When is the Best Time To Sow Grass Seed?

It seems like a simple problem. If there are places where grass isn’t doing well in the yard, it’s time to throw a handful out there, right?

Not necessarily. In this article, we’ll get into the how, when and why of the best time to plant grass seed.

What is grass?

When is the Best Time To Plant Grass?

Grass is a monocot plant, meaning it emerges with a single leaf after germination [1]. Some grasses are annuals, meaning they grow for a year, drop seeds and die back. Other grasses are perennials, often growing using reproductive methods other than seeds, including creeping stems and roots, sets and other forms.

Grass also comes up in a seasonal fashion, but that will be covered in the next section.

Grass that reproduces by seed alone spends most of its energy trying to reach a height where seeds can be dropped for the next year’s growth. Over time, this causes natural selection in favor of grasses that can remain close to the ground and still form and drop seeds.

Grass that spreads by creeping stems, otherwise called stolons, have an advantage in that they need not reach a particular height to spread. Many “weed” grasses such as crabgrass spread in this fashion.

Cool versus warm season grasses.

Watching a lawn through the seasons, it becomes apparent that different varieties of grass grow during different times of the year. That’s because there really isn’t a good one-size-fits-all grass.

Having a mixture of grasses seeded into a lawn allows it to adapt to changing weather conditions.

The simple way to tell the two types apart is that cool season grasses brown in the summer, while warm season grasses brown in the winter.

There are guides available to help determine exactly what cool season and warm season grasses are already growing in a lawn, which are more likely to be successfully reseeded there. However, this also means the best time to plant grass seed isn’t always a simple answer.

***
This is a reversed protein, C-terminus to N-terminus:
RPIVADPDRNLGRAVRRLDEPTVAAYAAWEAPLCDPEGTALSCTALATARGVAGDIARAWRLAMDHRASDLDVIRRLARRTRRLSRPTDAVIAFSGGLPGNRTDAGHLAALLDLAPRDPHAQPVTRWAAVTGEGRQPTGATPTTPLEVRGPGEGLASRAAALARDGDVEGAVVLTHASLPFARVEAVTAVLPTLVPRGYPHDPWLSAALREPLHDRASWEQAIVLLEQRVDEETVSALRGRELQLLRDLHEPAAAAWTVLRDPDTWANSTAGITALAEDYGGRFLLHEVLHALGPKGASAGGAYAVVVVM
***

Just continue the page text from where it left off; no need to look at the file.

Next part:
Cool weather grasses include Kentucky Bluegrass, tall fescue and annual ryegrass, which are seeded early in the spring, often a month or two before the area’s last frost date, or in the fall, which are much more successful because of reduced competition from crabgrass and other invasive weeds.

Fall plantings should be in the month or two before the first frost date [2]. Warm season grasses include bahiagrass, bermuda grass, buffalo grass, carpet grass, centipede grass and zoysia grass, which can be sown when soil temperature is above 70 degrees F.

What needs to be done first?

Before jumping in at the right time of year for planting, some important questions must be answered.

  • Why did the grass die back?
  • Is there an overly friendly neighborhood pooch who prefers that particular spot to tinkle?
  • Is the soil pH off?
  • Was it not getting enough fertilizer or a particular nutrient?

If any of these questions can be answered with a yes, soil amendment may need to take place first.

If there are multiple dead spots, take a soil sample and bring it to your local county extension office, run by the land grand university in your state (University of Texas, University of Missouri and University of California all being examples).

For a small fee, usually under $20, they’ll run a comprehensive soil test to determine what needs to be changed in the soil.

Once the results are back, fertilizer can be applied as needed to bring the soil back within range that it will successfully grow grass.

Planting time

Now that it has been determined what type of grass seed is best, what to do before planting it and the best time to plant grass seeds, it is time to drop some seeds.

Start by removing the thatch – dead grass and leaves – covering the soil. Make sure the soil is clear or debris – I would recommend getting a good leaf blower to help make the job easier.

If a large area needs to be dethatched, some rental stores carry dethatching equipment, which may take two to four passes to remove all the thatched material.

A slit seeder or seed drill rented from an equipment company will minimize surface disruptions; stirring up the soil will usually bring weed seeds to the surface to thrive instead of your selected grass species.

Once the seed is in good contact with the soil, it can be covered with a light layer of straw to keep it from washing away.

If broad leaf weeds become overly competitive with the new grass, a broad leaf-specific herbicide can be used to control the weeds, or they can be hand-pulled if the infestation is not too bad.

Weather is important when using herbicides; wait for a dry, sunny day with no risk of frost before applying it.